The best LiPo charger is as important as the lithium polymer (LiPo) batteries for your radio-controlled model vehicles (R/C cars).
Sony introduced the first prototype cylinder Li-on battery in 1991. After several years of testing, the LiPo battery with pouch technology was produced and marketed.
One of the first battery-user segments to recognize the advantage of the new battery was the radio controlled crowd. With a longer charge life and more power, the LiPo battery was a dream come true.
NiMH vs LiPo
Before LiPo technology, all of the R/C vehicles ran on dry cell batteries — nickel metal hydride (NiMH) and nickel cadmium (NiCd) batteries.
The new polymer electrolyte batteries (LiPo) use a liquid electrolyte contained in a pouch. They generate a higher capacity and discharge rates than NiMH, allowing longer electrical output — i.e., more power and punch when the battery is charged..
LiPo batteries are also lighter, with the possibility to be made in different shapes and sizes.
This innovation revolutionized the R/C model vehicle market.
Selecting the best LiPo battery charger for the money
When selecting a good LiPo battery charger that best fits your needs, check the following criteria to analyze the pros and cons of each charger.
But first, you should ask yourself the following questions and be able to answer them before purchasing a good charger.
- What is your budget?
- What is the largest battery (mAh and cell count) you will charge (currently and in the future).
- Will you at a rate greater than 1C?
- Will you parallel charge multiple batteries?
Price: Prices range from models like the Duratrax Onyx 230 for around $80 to upwards to the Hyperion 615i Duo for nearly $250. It’s easy to spend a lot on a vehicle, but remember there are accessories such as a charger you will need, too. Budget accordingly. There are good LiPo battery chargers under $100 on the market.
Multi-chemistry charger: If you have LiPo, NiMH, NiCd, and LiFe batteries, you might be better off buying a charger that can charge the different battery types. Otherwise, you end up with four different chargers, which an be cumbersome.
Heat sensors: Heat sensors are a safety mechanism that monitors your battery pack while it’s being charged.
You can set the temperature point where you want the charger to off to prevent overheating and damage to the battery. This is a nice feature, so check the chargers you are looking at to see if it’s included.
Charging speed: The charging speed is important to a lot of R/C operators. Check the speed specifications to see how long it takes to charge your battery pack.
A ‘fast charge’ mode on LiPo chargers sometimes accentuate speed over accuracy and balancing, leaving the battery not fully charged. Many operators chose to ignore that setting because they want fully charged packed.
Multi-pack charging: It’s convenient to be able to charge more than one battery pack at a time.
It’s especially nice to have the multi-pack charge options when you are running vehicles with two 2S or 3S packs and not having to have multiple chargers to handle your battery recharges.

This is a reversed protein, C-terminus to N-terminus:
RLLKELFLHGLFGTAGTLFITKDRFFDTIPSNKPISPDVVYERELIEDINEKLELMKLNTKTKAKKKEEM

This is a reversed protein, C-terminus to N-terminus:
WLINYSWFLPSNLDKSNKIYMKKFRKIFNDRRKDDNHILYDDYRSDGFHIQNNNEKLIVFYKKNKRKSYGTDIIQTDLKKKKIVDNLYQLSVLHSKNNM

Model memory: This is one of those features that is nice to have but not high on the importance list.
Most LiPo charging have units 10 or more model memories built in. Any extra memory beyond that is a bonus, but if it increases the price, it’s not worth the extra money.
Discharge mode: Being able to discharge a battery pack before packing up and going home is a nice feature, especially since you’re doing it in a controlled setting. This mode is also good for testing packs, and cycling batteries. Check it off as “must have.”
Charge AMPS: Many battery companies claim their batteries have no problem charging them at 5C rates.
A lot of people worry about pushing that high a charge into their packs, but many experienced operators feel that 10 amps on a 5000mah pack is now the norm. If you are using 4S packs, or your high quality pack can charge at a high rate, the AMPS numbers are important.
Balancer and AC/DC: All chargers should be able to allow the balancing of the packs/cells. Some do this with an additional interface box you buy and add on while others have an interface cable built into the charger. In either case, it’s good practice to use a balancer after several runs to make sure everything is in check.
The AC/DC ability of your charger is important. Without the ability to run the charger off a AC interface wall plug, you’re stuck without a power supply.
Visual interface: As technology advances faster and further, operating R/C vehicles can get more complex.
An efficient and easy-use operator interface can make controlling the vehicles much easier. If the LiPo charger you are looking at promises the moon but is difficult and frustrating to use, lose some of the extras to make running your R/C vehicles more fun and easier.
One way to gauge this is to see if you can operate the charger without having to constantly refer to the instructional manual.
The interface use is a very important part of selecting a proper battery charger for your R/C needs. You want your R/C experiences to be fun and enjoyable, so look for a charger that is easy to use.
All charged up: Ready to choose a lithium polymer charger?
People who revel in the recreational use of model R/C/ vehicles are always looking for new gadgets to enhance the experience.
An efficient, easy-to-use charger that keeps batteries fully charged at full power should be high on that list of valued accessories.